The History Hat – Cathedral of St. Matthew the Apostle


Hello History Hatters! The southeast quadrant of the Dupont Circle neighborhood of Washington, D.C. is home to the Cathedral of St. Matthew the Apostle, which is the seat of the Archbishop of the Roman Catholic Archdiocese of Washington. It is also a historic, artistic, and architectural treasure trove. The parish of St. Matthew the Apostle
began with this church, built in 1840, at the corner of 15th and H streets
northwest. In 1890 the growth of the congregation necessitated a larger place
of worship. The parish decided to relocate to the fashionable Dupont Circle neighborhood, where large mansions recently had begun to appear. Contemporary was some of the most prominent structures erected in the Dupont Circle neighborhood, the cathedral’s construction began in 1893. New York architect C. Grant Lafarge designed a cathedral that would become one of the most unique architectural and artistic ecclesiastical buildings in the United States. The church kindly granted the History Hat special access to film its interior, but first, let’s take a look at its remarkable exterior. Earlier, in 1891, LaFarge’s architectural firm, Heins & LaFarge, won a design competition for the Anglican Cathedral of St. John the Divine in New York City. Records reveal they drew inspiration from the Hagia Sophia in Istanbul, Turkey, St. Mark’s in Venice, Italy, and St. Front in Perigueux, France. To this day, St. John the Divine remains unfinished, and Heins & LaFarge were forced to make extensive renovations to the original design by the Church’s Board of Trustees, to include more gothic elements. As you can see, the Gothic style creates a sense of verticality, drawing our eyes ever upward to the skies. By comparison, the architecture of St. Matthew’s, while tall, standing 200 feet at the top of its dome, we are first struck by its massive quality, its thick red brick and sandstone walls, its overall sturdiness. From the street level, it also appears to have a well-balanced symmetry. All of these elements are typical of
Romanesque architecture, which is a blend of ancient Roman and Byzantine
architectural styles popularized in Europe from the late 10th century C.E., until the rise of the gothic style in the 13th century C.E. If we looked at the stone, terracotta, and marble facade we, find four sets of Corinthian columns linked together in a horizontal line. The
columns support a semi-circular tympanum mosaic. Again, the circular shape and emphasis on the horizontal rather than vertical, are tenants of Romanesque architecture. The mosaic depicts St. Matthew the Apostle. The title apostle means he was one of Christ’s disciples, and to Catholics, Matthew is the Patron
Saint of civil servants because he was a tax collector prior to becoming an
Apostle of Christ. The mosaic depicts Matthew holding his gospel, meaning he was one of the four authors who recorded an account of the life and death of
Jesus Christ. Before we step inside, take note of the three bronze doors representing the Holy Trinity, that of the Father, the Son, and the Holy Spirit.
The small rectangular transom cavities above the heavy doors permit light to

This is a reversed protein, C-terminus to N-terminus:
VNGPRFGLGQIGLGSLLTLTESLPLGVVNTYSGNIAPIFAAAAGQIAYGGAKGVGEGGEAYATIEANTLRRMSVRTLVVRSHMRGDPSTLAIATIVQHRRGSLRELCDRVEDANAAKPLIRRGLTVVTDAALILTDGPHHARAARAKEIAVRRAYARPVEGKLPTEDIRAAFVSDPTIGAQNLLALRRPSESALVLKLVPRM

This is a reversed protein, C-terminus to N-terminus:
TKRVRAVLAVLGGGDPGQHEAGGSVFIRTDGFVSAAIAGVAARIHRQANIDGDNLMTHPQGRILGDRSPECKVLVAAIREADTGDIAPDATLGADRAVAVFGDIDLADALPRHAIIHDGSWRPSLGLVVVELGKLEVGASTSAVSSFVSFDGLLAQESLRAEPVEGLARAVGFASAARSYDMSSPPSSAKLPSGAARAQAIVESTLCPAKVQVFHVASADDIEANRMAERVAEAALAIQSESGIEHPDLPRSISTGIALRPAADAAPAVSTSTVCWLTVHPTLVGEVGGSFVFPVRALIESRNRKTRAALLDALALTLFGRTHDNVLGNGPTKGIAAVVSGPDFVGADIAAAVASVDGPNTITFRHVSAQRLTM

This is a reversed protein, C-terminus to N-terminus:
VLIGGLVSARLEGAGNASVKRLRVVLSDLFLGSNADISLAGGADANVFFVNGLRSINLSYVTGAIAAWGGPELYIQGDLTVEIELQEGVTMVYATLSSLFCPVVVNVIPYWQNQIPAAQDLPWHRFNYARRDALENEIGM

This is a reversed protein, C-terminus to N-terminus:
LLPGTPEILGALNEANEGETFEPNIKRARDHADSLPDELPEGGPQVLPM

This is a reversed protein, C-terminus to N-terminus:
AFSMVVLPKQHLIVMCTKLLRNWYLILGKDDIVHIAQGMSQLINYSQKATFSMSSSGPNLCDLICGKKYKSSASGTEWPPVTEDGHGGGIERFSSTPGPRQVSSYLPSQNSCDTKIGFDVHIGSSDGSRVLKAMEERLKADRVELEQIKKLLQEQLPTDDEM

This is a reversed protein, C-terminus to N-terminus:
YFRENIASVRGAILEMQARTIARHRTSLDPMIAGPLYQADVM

enter through their fish-scale grilles. These are popular in Romanesque design,
for example, we can find similar doors down the street at the Carnegie
Institution of Washington, or the ancient Roman Pantheon in Rome, Italy. As we peek inside, behold the Cathedral’s gorgeous interior. However, keep in mind that this structure lacked any decorations when the nave and dome were first completed in 1913. If we squarely focus on the architecture we will notice key differences from a gothic cathedral. In this example from York England, our eyes move forward toward the altar and upward toward the ceiling. Whereas, in St. Matthew’s, our eyes are keen to wander a bit. The Cathedral’s nave is still designed in the shape of a cross, but the limited use of columns in lieu of piers to support the rounded arches and vaulted ceilings creates various pockets of space, which lure our visual interest. These are also key elements of Romanesque architecture. While the Cathedral remained undecorated, just outside its doors and across the street, in 1924, Irish artist Jerome Connor completed a monument dedicated
to the nuns of the Civil War battlefield. The monument was funded by the Ladies
Auxiliary to the Ancient Order of Hibernians of America and approved by Congress The upper inscription reads: “They
comforted the dying, nursed the wounded, carried hope to the imprisoned, gave in
his name a drink of water to the thirsty.” In shallow relief bronze, the nuns are
depicted wearing the habit of their corresponding orders. They are flanked by
two statues representing patriotism and peace. At the time of the monument’s completion, the facade and front steps had just been completed in the prior
year. Inside, mosaics above the altar and the
dome’s pendentives and two murals on the transepts were installed between 1917
and 1926. These were all designed by Edwin Blashfield, whose murals adorn the dome of the Library of Congress. The mosaics bear similarities to murals
from early Christian churches in Ravenna, Italy. The central figure is a seated
St. Matthew with an angel behind him. The peacocks and their feathers